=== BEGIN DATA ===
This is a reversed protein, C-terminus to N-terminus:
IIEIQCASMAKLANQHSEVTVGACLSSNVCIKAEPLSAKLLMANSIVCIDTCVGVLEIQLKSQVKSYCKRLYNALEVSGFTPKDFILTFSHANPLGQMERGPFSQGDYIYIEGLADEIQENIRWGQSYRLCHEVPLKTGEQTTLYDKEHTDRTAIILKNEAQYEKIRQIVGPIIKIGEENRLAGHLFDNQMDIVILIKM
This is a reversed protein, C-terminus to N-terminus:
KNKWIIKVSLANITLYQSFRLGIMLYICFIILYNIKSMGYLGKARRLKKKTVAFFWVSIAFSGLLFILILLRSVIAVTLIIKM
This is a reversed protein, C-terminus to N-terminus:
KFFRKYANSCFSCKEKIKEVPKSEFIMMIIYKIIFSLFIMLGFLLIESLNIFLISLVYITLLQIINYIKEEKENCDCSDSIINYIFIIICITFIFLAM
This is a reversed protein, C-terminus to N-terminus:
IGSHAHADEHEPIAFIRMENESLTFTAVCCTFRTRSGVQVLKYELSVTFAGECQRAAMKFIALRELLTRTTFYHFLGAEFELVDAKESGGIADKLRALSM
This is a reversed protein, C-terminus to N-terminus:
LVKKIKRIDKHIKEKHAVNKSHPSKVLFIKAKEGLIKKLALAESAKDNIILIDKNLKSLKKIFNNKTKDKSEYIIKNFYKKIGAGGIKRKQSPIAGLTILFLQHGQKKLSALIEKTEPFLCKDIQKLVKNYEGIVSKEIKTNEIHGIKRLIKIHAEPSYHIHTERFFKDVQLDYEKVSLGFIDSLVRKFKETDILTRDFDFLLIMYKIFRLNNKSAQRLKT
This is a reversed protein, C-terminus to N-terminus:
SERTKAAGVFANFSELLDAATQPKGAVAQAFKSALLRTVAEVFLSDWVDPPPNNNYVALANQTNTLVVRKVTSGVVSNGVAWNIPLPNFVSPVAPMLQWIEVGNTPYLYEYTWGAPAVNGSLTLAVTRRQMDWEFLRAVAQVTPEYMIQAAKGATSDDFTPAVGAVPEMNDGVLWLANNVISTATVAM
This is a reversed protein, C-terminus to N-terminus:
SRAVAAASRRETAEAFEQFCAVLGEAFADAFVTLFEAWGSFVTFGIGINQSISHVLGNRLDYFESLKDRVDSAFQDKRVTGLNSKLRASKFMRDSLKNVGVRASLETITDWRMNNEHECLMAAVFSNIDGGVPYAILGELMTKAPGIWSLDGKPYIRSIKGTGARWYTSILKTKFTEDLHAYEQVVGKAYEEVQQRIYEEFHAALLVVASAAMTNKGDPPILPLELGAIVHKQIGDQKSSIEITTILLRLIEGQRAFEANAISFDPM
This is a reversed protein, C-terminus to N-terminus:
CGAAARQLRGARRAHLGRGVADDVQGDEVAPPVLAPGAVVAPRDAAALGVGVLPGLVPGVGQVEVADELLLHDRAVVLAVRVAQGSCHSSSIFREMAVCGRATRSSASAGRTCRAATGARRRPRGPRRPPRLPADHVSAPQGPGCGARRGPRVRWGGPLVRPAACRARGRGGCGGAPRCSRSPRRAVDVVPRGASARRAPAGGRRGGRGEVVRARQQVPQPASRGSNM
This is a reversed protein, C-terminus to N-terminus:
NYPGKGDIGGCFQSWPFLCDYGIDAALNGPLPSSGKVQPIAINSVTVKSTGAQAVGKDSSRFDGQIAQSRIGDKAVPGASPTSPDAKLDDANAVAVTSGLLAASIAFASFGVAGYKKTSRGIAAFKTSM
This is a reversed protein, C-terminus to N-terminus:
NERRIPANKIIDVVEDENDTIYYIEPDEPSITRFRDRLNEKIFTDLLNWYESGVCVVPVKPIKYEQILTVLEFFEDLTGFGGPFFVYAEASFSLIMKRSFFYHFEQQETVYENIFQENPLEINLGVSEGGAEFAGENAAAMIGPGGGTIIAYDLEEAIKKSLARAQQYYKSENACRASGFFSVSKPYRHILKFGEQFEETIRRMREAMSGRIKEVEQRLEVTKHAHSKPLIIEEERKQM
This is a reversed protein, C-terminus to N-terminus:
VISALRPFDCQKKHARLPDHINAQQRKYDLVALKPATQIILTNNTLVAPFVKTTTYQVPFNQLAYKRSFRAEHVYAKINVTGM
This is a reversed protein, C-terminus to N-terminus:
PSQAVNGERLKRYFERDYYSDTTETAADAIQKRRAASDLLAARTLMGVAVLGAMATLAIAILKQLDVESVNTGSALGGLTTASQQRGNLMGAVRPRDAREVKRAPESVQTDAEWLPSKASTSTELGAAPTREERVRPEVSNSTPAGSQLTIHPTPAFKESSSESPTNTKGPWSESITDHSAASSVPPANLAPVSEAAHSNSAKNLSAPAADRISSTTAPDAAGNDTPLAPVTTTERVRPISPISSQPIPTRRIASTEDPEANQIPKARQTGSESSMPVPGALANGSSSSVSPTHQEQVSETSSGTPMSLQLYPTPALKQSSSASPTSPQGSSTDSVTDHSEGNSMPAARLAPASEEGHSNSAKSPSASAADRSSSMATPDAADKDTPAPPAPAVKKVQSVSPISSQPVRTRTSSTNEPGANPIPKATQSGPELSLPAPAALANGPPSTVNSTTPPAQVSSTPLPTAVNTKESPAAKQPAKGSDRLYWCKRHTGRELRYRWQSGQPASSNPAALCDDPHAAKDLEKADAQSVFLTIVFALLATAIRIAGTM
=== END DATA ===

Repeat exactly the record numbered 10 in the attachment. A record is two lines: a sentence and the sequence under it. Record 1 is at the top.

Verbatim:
This is a reversed protein, C-terminus to N-terminus:
NERRIPANKIIDVVEDENDTIYYIEPDEPSITRFRDRLNEKIFTDLLNWYESGVCVVPVKPIKYEQILTVLEFFEDLTGFGGPFFVYAEASFSLIMKRSFFYHFEQQETVYENIFQENPLEINLGVSEGGAEFAGENAAAMIGPGGGTIIAYDLEEAIKKSLARAQQYYKSENACRASGFFSVSKPYRHILKFGEQFEETIRRMREAMSGRIKEVEQRLEVTKHAHSKPLIIEEERKQM